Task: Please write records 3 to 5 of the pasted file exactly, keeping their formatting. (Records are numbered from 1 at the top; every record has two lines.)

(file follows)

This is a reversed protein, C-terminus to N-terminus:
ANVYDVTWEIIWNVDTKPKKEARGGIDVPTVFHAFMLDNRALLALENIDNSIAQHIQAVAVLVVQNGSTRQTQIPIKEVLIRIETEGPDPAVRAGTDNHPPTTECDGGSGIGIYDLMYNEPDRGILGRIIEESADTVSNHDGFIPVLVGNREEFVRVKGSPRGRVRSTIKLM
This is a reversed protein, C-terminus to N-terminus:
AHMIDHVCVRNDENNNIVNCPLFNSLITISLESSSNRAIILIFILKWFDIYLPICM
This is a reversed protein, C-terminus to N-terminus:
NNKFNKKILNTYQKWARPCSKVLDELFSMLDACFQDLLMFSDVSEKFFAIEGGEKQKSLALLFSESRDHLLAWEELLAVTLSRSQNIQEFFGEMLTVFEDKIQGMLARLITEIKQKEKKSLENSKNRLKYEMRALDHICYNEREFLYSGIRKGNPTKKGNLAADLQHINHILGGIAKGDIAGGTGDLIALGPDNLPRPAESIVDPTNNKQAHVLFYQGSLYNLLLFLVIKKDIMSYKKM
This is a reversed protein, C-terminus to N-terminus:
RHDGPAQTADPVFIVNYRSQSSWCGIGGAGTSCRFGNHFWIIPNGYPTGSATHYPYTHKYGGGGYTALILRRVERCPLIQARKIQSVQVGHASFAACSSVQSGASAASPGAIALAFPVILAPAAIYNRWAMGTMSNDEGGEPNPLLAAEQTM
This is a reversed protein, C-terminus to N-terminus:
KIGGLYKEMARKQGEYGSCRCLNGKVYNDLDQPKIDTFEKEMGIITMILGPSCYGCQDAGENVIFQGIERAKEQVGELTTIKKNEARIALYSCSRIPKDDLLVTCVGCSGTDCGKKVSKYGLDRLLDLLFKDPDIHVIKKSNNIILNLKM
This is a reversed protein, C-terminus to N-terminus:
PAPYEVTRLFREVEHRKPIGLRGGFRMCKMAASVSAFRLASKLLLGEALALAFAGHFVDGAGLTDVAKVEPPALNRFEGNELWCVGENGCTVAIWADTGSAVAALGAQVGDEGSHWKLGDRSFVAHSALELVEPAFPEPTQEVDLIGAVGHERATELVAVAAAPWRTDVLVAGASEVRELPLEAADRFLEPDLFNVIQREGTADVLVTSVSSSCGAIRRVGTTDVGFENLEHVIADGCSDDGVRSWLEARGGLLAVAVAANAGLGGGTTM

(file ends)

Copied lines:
This is a reversed protein, C-terminus to N-terminus:
NNKFNKKILNTYQKWARPCSKVLDELFSMLDACFQDLLMFSDVSEKFFAIEGGEKQKSLALLFSESRDHLLAWEELLAVTLSRSQNIQEFFGEMLTVFEDKIQGMLARLITEIKQKEKKSLENSKNRLKYEMRALDHICYNEREFLYSGIRKGNPTKKGNLAADLQHINHILGGIAKGDIAGGTGDLIALGPDNLPRPAESIVDPTNNKQAHVLFYQGSLYNLLLFLVIKKDIMSYKKM
This is a reversed protein, C-terminus to N-terminus:
RHDGPAQTADPVFIVNYRSQSSWCGIGGAGTSCRFGNHFWIIPNGYPTGSATHYPYTHKYGGGGYTALILRRVERCPLIQARKIQSVQVGHASFAACSSVQSGASAASPGAIALAFPVILAPAAIYNRWAMGTMSNDEGGEPNPLLAAEQTM
This is a reversed protein, C-terminus to N-terminus:
KIGGLYKEMARKQGEYGSCRCLNGKVYNDLDQPKIDTFEKEMGIITMILGPSCYGCQDAGENVIFQGIERAKEQVGELTTIKKNEARIALYSCSRIPKDDLLVTCVGCSGTDCGKKVSKYGLDRLLDLLFKDPDIHVIKKSNNIILNLKM